You Won't See Me.
The latest film from lauded French-Vietnamese director Tran Anh Hung is based on Haruki Murakami's 1987 novel, set in 1960's Japan where Tokyo seems to be less about swinging and being groovy to each other as it does mounting violent protest movements against 'the man'. Oooh, that 'man'.
Toru Watanabe (Ken'ichi Matsuyama) isn't too interested in fermenting revolution, instead occupying himself by reading Western literature and wondering why his life-long best friend has topped himself. This draws him closer to said best friend's girlfriend Naoko (Rinko Kikuchi), at first to comfort and protect the girl after their loss, and later in a more romantic sense. Naoko, however, does not adapt to the loss of her lover well, becoming withdrawn, depressed and eventually checking herself into a sanitarium.
Continuing with his studies, while Toru claims to pine for Naoko this doesn't stop him making the moves on fellow student Midori (Kiko Mizuhara) once they cross paths. In theory, at least, this is supposed to trigger an emotional crisis for Toru as he struggles with his feelings for the troubled Naoko, rooted in tradgedies of the past, and Midori, looking forward to a brighter and happier future.
Or at least it would, if Toru wasn't an unholy, boring hybrid of a cardboard cutout and a wet blanket. I'm sure either I'm missing something, or this film has missed something from the novel. This seems in very large part to revolve around mentally ill Japanese people crying while a massively overbearing and irritating orchestral score screeches discordantly in the background. I'm sure the original novel did not reach the level of acclaim it has garnered from the above alone.
To be honest, I cannot remember much more of Norwegian Wood other than a very real feeling of intense boredom that grew increasingly unbearable over the four thousand hours this film droned on over. I'm left with no clear idea as to what Norweigan Wood is trying to say. That it's traumatic when people die? Thank you, Captain Obvious. There doesn't seem to be any wider application to society as a whole, or a parallel with social change and unheaval, or anything deeper than the surface tale of people with limited charm and motivations.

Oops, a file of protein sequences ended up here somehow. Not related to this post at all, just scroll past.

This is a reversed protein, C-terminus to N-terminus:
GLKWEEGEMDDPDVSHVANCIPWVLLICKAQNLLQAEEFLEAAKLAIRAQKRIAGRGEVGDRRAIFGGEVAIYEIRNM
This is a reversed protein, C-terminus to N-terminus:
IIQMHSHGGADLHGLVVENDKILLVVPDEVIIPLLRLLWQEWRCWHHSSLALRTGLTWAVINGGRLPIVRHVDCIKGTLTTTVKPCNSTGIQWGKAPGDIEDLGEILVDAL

Our hero is, if you'll excuse my language, a complete pansy, who seems pyschologically incapable of taking responsibility for himself or his actions, or more frequently lack of action, and is consequently as engaging and dynamic a lead character as, say, a broomstick. Look at the events closer to the movie's conclusion, where, and apologies perhaps for any spoilers, Naoko's friend from the sanitarium shows up and, after some pleasantries, more or less demands that Toru play a game of hide-the-sausage. Toru seems to simply resign himself to this, although feeling conflicted about his feelings, as though he has no choice other than to dance the horizontal mambo. He very clearly does, by simply not taking tea with the parson with this near-stranger. Now, cynics would argue, cynically, that I'm only taking issue with this to break out a series of increasingly obscure euphamisms, which is a very cynical and accurate position to take.
If I'm looking for things to like, and I'm searching here, then there's the nicely handled setting of 60's Tokyo which seems authentic without resorting to nostalgia, although bear in mind that's coming from someone with no experience of 60's Tokyo. While it had been a cause for hope, Johnny Greenwood's involvement in the score doesn't achieve anywhere close to the successes of There Will Be Blood. Apparently I'm already out of things to like in the film.
From where I'm sitting, if you go down to Norwegian Woods today the only surprise you'll find is quite how upsettingly tedious the film is. It's a polished, considered slice of tedium, to be sure, but nonetheless so remarkably boring that there's little merit in sitting through it.
Rinko Kikuchi (Naoko)
Kiko Mizuhara (Midori)